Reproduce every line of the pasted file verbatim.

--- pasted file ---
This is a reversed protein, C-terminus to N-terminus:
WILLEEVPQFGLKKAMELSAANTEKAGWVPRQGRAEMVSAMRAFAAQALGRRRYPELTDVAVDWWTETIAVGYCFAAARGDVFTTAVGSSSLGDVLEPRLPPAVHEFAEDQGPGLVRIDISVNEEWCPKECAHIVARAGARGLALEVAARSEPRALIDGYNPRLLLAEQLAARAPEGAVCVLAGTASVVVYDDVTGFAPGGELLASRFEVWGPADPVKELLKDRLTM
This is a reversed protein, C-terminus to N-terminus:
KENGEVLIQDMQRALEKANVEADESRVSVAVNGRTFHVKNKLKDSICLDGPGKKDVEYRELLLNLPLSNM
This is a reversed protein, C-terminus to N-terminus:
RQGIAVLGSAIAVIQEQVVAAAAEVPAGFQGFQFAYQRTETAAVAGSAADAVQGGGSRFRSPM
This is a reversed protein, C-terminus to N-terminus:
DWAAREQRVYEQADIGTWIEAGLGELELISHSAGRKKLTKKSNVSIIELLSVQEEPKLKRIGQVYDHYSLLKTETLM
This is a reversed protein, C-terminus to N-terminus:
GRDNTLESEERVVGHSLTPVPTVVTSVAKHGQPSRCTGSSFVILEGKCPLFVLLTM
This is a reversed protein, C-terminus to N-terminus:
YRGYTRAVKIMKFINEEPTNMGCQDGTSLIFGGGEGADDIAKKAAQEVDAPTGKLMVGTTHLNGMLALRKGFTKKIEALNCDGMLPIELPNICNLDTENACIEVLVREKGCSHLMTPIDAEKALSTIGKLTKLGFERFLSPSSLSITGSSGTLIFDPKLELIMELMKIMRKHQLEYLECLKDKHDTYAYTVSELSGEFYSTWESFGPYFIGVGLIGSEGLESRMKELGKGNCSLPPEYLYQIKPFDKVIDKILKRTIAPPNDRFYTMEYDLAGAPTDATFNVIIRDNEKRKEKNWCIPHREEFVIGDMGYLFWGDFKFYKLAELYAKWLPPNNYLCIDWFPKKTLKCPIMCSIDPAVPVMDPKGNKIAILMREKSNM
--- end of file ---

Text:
This is a reversed protein, C-terminus to N-terminus:
WILLEEVPQFGLKKAMELSAANTEKAGWVPRQGRAEMVSAMRAFAAQALGRRRYPELTDVAVDWWTETIAVGYCFAAARGDVFTTAVGSSSLGDVLEPRLPPAVHEFAEDQGPGLVRIDISVNEEWCPKECAHIVARAGARGLALEVAARSEPRALIDGYNPRLLLAEQLAARAPEGAVCVLAGTASVVVYDDVTGFAPGGELLASRFEVWGPADPVKELLKDRLTM
This is a reversed protein, C-terminus to N-terminus:
KENGEVLIQDMQRALEKANVEADESRVSVAVNGRTFHVKNKLKDSICLDGPGKKDVEYRELLLNLPLSNM
This is a reversed protein, C-terminus to N-terminus:
RQGIAVLGSAIAVIQEQVVAAAAEVPAGFQGFQFAYQRTETAAVAGSAADAVQGGGSRFRSPM
This is a reversed protein, C-terminus to N-terminus:
DWAAREQRVYEQADIGTWIEAGLGELELISHSAGRKKLTKKSNVSIIELLSVQEEPKLKRIGQVYDHYSLLKTETLM
This is a reversed protein, C-terminus to N-terminus:
GRDNTLESEERVVGHSLTPVPTVVTSVAKHGQPSRCTGSSFVILEGKCPLFVLLTM
This is a reversed protein, C-terminus to N-terminus:
YRGYTRAVKIMKFINEEPTNMGCQDGTSLIFGGGEGADDIAKKAAQEVDAPTGKLMVGTTHLNGMLALRKGFTKKIEALNCDGMLPIELPNICNLDTENACIEVLVREKGCSHLMTPIDAEKALSTIGKLTKLGFERFLSPSSLSITGSSGTLIFDPKLELIMELMKIMRKHQLEYLECLKDKHDTYAYTVSELSGEFYSTWESFGPYFIGVGLIGSEGLESRMKELGKGNCSLPPEYLYQIKPFDKVIDKILKRTIAPPNDRFYTMEYDLAGAPTDATFNVIIRDNEKRKEKNWCIPHREEFVIGDMGYLFWGDFKFYKLAELYAKWLPPNNYLCIDWFPKKTLKCPIMCSIDPAVPVMDPKGNKIAILMREKSNM